How NMO Shaped What I Am Thankful for This Thanksgiving
Columnist Jennifer van Amerom shares 10 things she appreciates this season
While here in Canada we celebrate Thanksgiving a little earlier than our friends in the United States, I feel it works to my advantage. I treat the Thanksgiving holiday — which falls on the second Monday in October in Canada — as the start of a period of reflection that continues through my New Year’s resolutions.
There is a lot to be thankful for, although it’s tough to acknowledge sometimes, especially with a neuromyelitis optica (NMO) diagnosis. Reframing my mindset helps me to focus more on the positives than the effects of NMO.
In that spirit, following are 10 things I’m grateful for:
1. Sophie and Mike
My life is so full because of my 10-year-old daughter, Sophie, who is my everything. She continues to teach me more about life than I ever imagined I could learn, and she loves me unconditionally, even with my NMO. I’m in awe of her compassion for me and others.
My husband, Mike, has done his best to support both me and our family. Being my spouse is an exhausting role, because when my health throws me curveballs, he’s right there with me. Neither of us is perfect, but we are meant for each other.
2. Other family and friends
The people in my life are important, but I have become picky over the years since being diagnosed with NMO. I’ve discovered the power of choice to avoid disappointment. I choose whom I allow into my life and to what degree. There’s a saying that people are in your life for “a reason, a season, or a lifetime,” and I’m thankful for those in my life, even if it was just in passing.
3. Modern medicine
When three new NMO treatments became available over the past couple of years, the timing couldn’t have been better for me. The treatment Cellcept (mycophenolate mofetil) had stopped working for me after 10 years. Thanks to the researchers and scientists who came up with new treatments, I had options to pursue. I’m grateful to the manufacturers of Enspryng (satralizumab-mwge), who keep me alive with a pharmaceutical company grant.
As a first-generation Canadian, my immediate family is proud that I was the first to graduate from a post-secondary institution. I was taught that education should be a lifelong passion, and it’s certainly been important throughout my medical journey with NMO. Because of it, I haven’t been scared to ask questions and immerse myself in the healthcare industry. While it wasn’t by choice, I’m still grateful for all that I’ve learned.
Failure never feels like a blessing at first, but there’s so much to learn about ourselves in our greatest moments of need. I know my limits and abilities while also understanding my self-sacrificing nature. I wouldn’t have gained that knowledge without failure and struggle. As I move forward in life, I can now set healthy boundaries.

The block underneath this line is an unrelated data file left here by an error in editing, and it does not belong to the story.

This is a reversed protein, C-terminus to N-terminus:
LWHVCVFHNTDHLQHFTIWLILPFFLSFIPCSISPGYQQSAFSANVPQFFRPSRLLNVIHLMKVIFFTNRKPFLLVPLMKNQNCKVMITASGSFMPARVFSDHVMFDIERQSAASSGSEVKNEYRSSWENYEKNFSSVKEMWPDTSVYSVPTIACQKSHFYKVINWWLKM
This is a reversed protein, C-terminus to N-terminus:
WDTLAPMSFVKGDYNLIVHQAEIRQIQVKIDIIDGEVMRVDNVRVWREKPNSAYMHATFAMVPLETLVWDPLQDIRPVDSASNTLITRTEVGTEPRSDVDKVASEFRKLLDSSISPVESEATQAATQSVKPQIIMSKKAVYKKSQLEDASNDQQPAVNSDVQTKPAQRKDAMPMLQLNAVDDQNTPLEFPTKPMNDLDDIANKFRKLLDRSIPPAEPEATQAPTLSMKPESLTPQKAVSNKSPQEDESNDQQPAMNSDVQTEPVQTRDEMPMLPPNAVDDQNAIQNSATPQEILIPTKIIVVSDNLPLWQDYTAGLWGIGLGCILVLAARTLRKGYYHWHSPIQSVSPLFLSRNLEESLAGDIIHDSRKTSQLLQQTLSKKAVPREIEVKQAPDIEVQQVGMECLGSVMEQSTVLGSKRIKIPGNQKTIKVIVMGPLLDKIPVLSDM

During my worst moments, it was a nurse who helped me. When I’ve called my specialists, nurses have often returned the calls. They’ve been calm when I was stricken with panic. They’ve held my phone during video chats when my extremities were numb and not functioning. And they aren’t thanked enough for their contribution to patient care.
I just passed the 13th anniversary of my first official NMO attack. Marking the anniversary each year is a way to acknowledge my diagnosis. On the one hand, 13 years with a rare disease sounds brutal. On the other, it’s a lot more time than I expected to have.
I also managed to give birth to my daughter after my diagnosis.
Every anniversary is proof that I’m still a fighter.
8. My dog
I love my dog, Magnus, which is something i couldn’t have imagined after I lost my previous dog, Marmaduke. I had no idea how much love I’d find in my heart because of dogs. Both have been important companions in my evolution as a patient. They’ve kept me company in my lowest moments and been my emotional support and provided endless hugs when words aren’t enough.
I’ve never taken life for granted, especially after losing my dad, my mother-in-law, and my dog in a short period of time. Then, only two weeks later, the pandemic hit, and I again experienced a lot of loss. Every moment matters, even if it’s a frustrating one. This is why I’m thankful for the life I have.
10. The new morning
There’s something inspiring about the morning sun and what a new day of renewal represents. It’s a chance to start over, even if today’s normal feels like a continuation of yesterday. I’ve worked hard to accept my new normal as it is, which has given me the chance to be grateful for another day.
As Thanksgiving approaches in the U.S., what are you thankful for? Please share in the comments below.
Note: Neuromyelitis News is strictly a news and information website about the disease. It does not provide medical advice, diagnosis, or treatment. This content is not intended to be a substitute for professional medical advice, diagnosis, or treatment. Always seek the advice of your physician or other qualified health providers with any questions you may have regarding a medical condition. Never disregard professional medical advice or delay in seeking it because of something you have read on this website. The opinions expressed in this column are not those of Neuromyelitis News or its parent company, BioNews, and are intended to spark discussion about issues pertaining to neuromyelitis optica spectrum disorder (NMOSD).